It is rewarding, exciting, scary and frustrating. It also forces us to confront the question, “what is education?”by Philip Ball / August 13, 2017 / Leave a comment
Published in September 2017 issue of Prospect Magazine
This September my eldest daughter starts secondary school, a prospect that, like many parents, I regard with a mixture of excitement, pride and trepidation. But when she heads off, it will be a bigger change for my partner and I than for many others—because for the past two years we have been schooling her and her sister ourselves.
When I tell people that we have been home-educating my children, a common response is: “I could never do that!” It’s pitched somewhere between an awestruck, “I could never imagine being able to do that!” and a horrified, “I would never do that!” Homeschooling is generally perceived to be both hard and risky.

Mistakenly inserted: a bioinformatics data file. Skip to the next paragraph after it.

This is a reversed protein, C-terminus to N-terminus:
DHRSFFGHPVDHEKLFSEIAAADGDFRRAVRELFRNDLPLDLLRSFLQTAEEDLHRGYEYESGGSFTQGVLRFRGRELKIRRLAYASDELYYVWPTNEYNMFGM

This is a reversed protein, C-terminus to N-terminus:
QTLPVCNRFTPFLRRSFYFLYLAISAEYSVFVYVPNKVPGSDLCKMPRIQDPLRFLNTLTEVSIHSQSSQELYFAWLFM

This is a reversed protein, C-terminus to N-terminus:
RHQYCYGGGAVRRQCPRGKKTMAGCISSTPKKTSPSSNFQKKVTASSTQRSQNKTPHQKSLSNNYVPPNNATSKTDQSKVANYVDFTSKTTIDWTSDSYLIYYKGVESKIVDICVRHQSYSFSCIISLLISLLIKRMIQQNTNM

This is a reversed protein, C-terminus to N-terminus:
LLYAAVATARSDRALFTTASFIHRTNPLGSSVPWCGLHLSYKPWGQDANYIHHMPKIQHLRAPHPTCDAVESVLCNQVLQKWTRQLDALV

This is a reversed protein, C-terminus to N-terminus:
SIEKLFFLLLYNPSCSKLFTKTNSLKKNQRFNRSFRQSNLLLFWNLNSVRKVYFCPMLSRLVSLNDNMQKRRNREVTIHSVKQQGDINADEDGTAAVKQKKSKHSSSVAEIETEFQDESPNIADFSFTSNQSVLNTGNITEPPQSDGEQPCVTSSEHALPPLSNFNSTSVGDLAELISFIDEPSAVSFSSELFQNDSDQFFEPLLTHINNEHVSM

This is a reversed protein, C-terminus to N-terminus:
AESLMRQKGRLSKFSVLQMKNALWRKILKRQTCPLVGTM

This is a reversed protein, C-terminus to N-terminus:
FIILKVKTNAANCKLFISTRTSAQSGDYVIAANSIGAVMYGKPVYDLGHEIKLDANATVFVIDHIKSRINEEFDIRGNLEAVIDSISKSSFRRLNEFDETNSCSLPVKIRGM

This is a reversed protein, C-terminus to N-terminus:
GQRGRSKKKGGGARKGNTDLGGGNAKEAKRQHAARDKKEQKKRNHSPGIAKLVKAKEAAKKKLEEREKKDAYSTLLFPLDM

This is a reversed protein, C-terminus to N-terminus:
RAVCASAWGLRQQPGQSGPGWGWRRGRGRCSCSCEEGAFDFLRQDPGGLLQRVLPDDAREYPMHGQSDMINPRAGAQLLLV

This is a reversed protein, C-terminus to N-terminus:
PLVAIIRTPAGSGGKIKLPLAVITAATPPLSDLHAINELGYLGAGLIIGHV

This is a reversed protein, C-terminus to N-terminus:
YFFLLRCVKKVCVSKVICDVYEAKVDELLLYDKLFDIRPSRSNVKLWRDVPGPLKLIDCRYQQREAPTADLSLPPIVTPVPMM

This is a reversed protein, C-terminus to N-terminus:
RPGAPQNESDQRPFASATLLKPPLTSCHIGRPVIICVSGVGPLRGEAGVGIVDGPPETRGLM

I won’t pretend it’s easy. My partner and I were constantly juggling schedules so that one of us was free, if not to be “teaching” then to be ferrying the children between activities. And practicalities aside, there’s a constant inner voice: “Do you really know what you’re doing?” (Answer: of course not.) But having had previous experience of several schools, both state and independent, I know that many of the worries about children’s education—Are the kids happy? Do they have friends? Are they keeping up?—are the same, whether they are taught at home or in a school. The difference is that we have more chance of doing something about it.
Anxieties about children’s education and well-being have become pathological for many parents, and the school system is a big part of the cause. The fixation on choice and constant assessment has created a mad scramble to get to the top of the pile, without, to my mind, any overall improvement in education—possibly quite the reverse. Instead, the results are insecurit…